Visualizing affine algebraic varieties

An affine algebraic variety is an irreducible closed subset of {A_k}^n (with the induced topology) as discussed in the previous two posts.

A non-constant polynomial p(x,y) in the variables x and y defines a plane curve affine variety Z(p) \subset {A_k}^2. Below is the variety for the plane elliptic curve p(x,y) := y^2-x^3+x .

Varieties 1

The set of four points \{ (-2,-1),(-1,1),(1,-1),(1,2) \} in {A_k}^2 is an affine variety. It is the intersection of an ellipse Z(x^2+y^2-xy-3) and a hyperbola Z(3x^2-y^2-xy+2x+2y-3).

Varieties 2

A quadratic is an affine algebraic variety defined by a single quadratic polynomial. In {A_k}^2 these are the plane conics; circles, ellipses, parabolas, and hyperbolas in \mathbb{R}^2. In {A_k}^3 these are; spheres, ellipsoids, paraboloids, and hyperboloids in \mathbb{R}^3.

Below are examples of the two paraboloid affine algebraic varieties, a hyperbolic paraboloid (a Pringle has this surface!) Z(xy+z) and an elliptic paraboloid Z(x^2+y^2-z).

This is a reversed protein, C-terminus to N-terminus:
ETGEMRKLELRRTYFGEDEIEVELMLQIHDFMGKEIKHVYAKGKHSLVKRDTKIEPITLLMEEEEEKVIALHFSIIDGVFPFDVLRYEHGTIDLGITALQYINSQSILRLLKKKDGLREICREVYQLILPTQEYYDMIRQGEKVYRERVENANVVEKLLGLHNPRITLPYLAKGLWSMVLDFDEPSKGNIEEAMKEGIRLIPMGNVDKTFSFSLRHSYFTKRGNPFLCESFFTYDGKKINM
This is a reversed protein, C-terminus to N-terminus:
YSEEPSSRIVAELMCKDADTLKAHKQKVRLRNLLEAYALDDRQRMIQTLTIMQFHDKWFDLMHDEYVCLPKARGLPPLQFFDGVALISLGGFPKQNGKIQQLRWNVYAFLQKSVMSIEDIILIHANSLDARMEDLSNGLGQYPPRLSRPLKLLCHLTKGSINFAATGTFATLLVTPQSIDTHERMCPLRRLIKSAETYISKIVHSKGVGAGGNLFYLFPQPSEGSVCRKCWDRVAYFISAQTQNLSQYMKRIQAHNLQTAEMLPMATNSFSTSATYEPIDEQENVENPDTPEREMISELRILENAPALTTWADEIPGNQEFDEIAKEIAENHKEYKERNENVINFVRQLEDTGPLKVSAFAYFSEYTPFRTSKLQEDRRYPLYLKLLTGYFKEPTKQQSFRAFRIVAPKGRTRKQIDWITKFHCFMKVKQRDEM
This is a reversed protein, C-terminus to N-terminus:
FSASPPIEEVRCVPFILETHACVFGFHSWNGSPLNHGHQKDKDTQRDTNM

Varieties 3 (Pringle)

Varieties 4

Below are examples of two hyperboloid affine algebraic varieties, a hyperboloid of one sheet Z(x^2-x+y^2+yz) and a hyperboliod of two sheets Z(x^2+y^2-z^2+1).

Varieties 5

Varieties 6

Plane curves and quadratics defined by a single polynomial are called hyper-surfaces. Some affine algebraic varieties are intersections of hyper-surfaces.

Below is an example of an affine algebraic variety, the intersection of two quadratics Z(x^2+y^2+z^2-1) and Z(x^2-x+y^2) that is a `figure of eight’ curve in \mathbb{R}^3.

Varieties 7

Irreducible varieties such as the plane curve Z(y^2-x^3+x) in {A_\mathbb{R}}^2 and the surface Z((x^2-y^2)^2-2x^2-2y^2-16z^2+1) in {A_\mathbb{R}}^3 are irreducible hyper-surfaces. These are visualised below; the first has components that are connected in Euclidean topology, the second has five components that meet at four singular points.

Varieties 8

Varieties 9

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One Response to Visualizing affine algebraic varieties

  1. Pingback: Finding real roots of polynomial systems using Macaulay 2 | kevinjdavis2013

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